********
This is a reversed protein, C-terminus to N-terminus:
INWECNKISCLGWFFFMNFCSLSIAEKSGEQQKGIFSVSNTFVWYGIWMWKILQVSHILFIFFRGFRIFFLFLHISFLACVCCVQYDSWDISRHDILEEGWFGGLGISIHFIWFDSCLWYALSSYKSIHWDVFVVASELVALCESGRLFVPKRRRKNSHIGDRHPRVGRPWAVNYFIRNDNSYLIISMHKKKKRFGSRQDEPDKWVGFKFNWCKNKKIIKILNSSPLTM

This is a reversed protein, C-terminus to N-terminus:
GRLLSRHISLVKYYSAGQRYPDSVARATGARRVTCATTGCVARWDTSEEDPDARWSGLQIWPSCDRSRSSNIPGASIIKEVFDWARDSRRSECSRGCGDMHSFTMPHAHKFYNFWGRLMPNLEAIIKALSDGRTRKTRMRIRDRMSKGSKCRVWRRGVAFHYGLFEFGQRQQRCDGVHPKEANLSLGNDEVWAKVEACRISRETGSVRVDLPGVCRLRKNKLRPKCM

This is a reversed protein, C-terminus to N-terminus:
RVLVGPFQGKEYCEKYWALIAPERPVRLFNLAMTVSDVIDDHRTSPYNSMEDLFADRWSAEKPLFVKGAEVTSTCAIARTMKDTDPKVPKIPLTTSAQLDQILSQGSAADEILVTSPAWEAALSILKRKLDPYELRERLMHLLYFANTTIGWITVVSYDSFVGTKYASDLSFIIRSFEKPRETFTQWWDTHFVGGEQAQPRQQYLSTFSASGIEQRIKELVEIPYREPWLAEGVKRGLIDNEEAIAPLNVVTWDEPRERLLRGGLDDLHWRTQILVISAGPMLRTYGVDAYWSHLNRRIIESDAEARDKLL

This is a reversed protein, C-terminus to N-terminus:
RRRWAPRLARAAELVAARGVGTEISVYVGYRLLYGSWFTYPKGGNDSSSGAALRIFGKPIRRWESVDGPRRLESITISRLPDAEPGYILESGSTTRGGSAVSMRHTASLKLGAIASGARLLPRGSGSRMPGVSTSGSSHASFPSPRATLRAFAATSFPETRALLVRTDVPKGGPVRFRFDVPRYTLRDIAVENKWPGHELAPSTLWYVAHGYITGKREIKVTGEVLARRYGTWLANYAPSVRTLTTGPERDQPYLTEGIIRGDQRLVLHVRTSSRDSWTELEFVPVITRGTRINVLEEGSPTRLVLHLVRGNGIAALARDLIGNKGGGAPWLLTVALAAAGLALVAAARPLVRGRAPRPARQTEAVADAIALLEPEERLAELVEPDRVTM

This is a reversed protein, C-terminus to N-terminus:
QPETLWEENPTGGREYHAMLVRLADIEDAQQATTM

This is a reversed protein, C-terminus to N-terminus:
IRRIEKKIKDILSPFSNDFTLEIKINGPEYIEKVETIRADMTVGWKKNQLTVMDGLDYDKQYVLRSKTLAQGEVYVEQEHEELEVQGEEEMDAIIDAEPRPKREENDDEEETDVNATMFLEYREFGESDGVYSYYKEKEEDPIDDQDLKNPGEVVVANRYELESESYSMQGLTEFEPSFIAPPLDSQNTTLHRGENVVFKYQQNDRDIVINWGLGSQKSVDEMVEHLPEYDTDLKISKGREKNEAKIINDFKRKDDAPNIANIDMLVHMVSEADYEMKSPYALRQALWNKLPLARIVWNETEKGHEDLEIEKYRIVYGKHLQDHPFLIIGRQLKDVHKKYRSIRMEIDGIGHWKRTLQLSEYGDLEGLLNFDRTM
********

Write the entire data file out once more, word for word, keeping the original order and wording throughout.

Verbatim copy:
This is a reversed protein, C-terminus to N-terminus:
INWECNKISCLGWFFFMNFCSLSIAEKSGEQQKGIFSVSNTFVWYGIWMWKILQVSHILFIFFRGFRIFFLFLHISFLACVCCVQYDSWDISRHDILEEGWFGGLGISIHFIWFDSCLWYALSSYKSIHWDVFVVASELVALCESGRLFVPKRRRKNSHIGDRHPRVGRPWAVNYFIRNDNSYLIISMHKKKKRFGSRQDEPDKWVGFKFNWCKNKKIIKILNSSPLTM

This is a reversed protein, C-terminus to N-terminus:
GRLLSRHISLVKYYSAGQRYPDSVARATGARRVTCATTGCVARWDTSEEDPDARWSGLQIWPSCDRSRSSNIPGASIIKEVFDWARDSRRSECSRGCGDMHSFTMPHAHKFYNFWGRLMPNLEAIIKALSDGRTRKTRMRIRDRMSKGSKCRVWRRGVAFHYGLFEFGQRQQRCDGVHPKEANLSLGNDEVWAKVEACRISRETGSVRVDLPGVCRLRKNKLRPKCM

This is a reversed protein, C-terminus to N-terminus:
RVLVGPFQGKEYCEKYWALIAPERPVRLFNLAMTVSDVIDDHRTSPYNSMEDLFADRWSAEKPLFVKGAEVTSTCAIARTMKDTDPKVPKIPLTTSAQLDQILSQGSAADEILVTSPAWEAALSILKRKLDPYELRERLMHLLYFANTTIGWITVVSYDSFVGTKYASDLSFIIRSFEKPRETFTQWWDTHFVGGEQAQPRQQYLSTFSASGIEQRIKELVEIPYREPWLAEGVKRGLIDNEEAIAPLNVVTWDEPRERLLRGGLDDLHWRTQILVISAGPMLRTYGVDAYWSHLNRRIIESDAEARDKLL

This is a reversed protein, C-terminus to N-terminus:
RRRWAPRLARAAELVAARGVGTEISVYVGYRLLYGSWFTYPKGGNDSSSGAALRIFGKPIRRWESVDGPRRLESITISRLPDAEPGYILESGSTTRGGSAVSMRHTASLKLGAIASGARLLPRGSGSRMPGVSTSGSSHASFPSPRATLRAFAATSFPETRALLVRTDVPKGGPVRFRFDVPRYTLRDIAVENKWPGHELAPSTLWYVAHGYITGKREIKVTGEVLARRYGTWLANYAPSVRTLTTGPERDQPYLTEGIIRGDQRLVLHVRTSSRDSWTELEFVPVITRGTRINVLEEGSPTRLVLHLVRGNGIAALARDLIGNKGGGAPWLLTVALAAAGLALVAAARPLVRGRAPRPARQTEAVADAIALLEPEERLAELVEPDRVTM

This is a reversed protein, C-terminus to N-terminus:
QPETLWEENPTGGREYHAMLVRLADIEDAQQATTM

This is a reversed protein, C-terminus to N-terminus:
IRRIEKKIKDILSPFSNDFTLEIKINGPEYIEKVETIRADMTVGWKKNQLTVMDGLDYDKQYVLRSKTLAQGEVYVEQEHEELEVQGEEEMDAIIDAEPRPKREENDDEEETDVNATMFLEYREFGESDGVYSYYKEKEEDPIDDQDLKNPGEVVVANRYELESESYSMQGLTEFEPSFIAPPLDSQNTTLHRGENVVFKYQQNDRDIVINWGLGSQKSVDEMVEHLPEYDTDLKISKGREKNEAKIINDFKRKDDAPNIANIDMLVHMVSEADYEMKSPYALRQALWNKLPLARIVWNETEKGHEDLEIEKYRIVYGKHLQDHPFLIIGRQLKDVHKKYRSIRMEIDGIGHWKRTLQLSEYGDLEGLLNFDRTM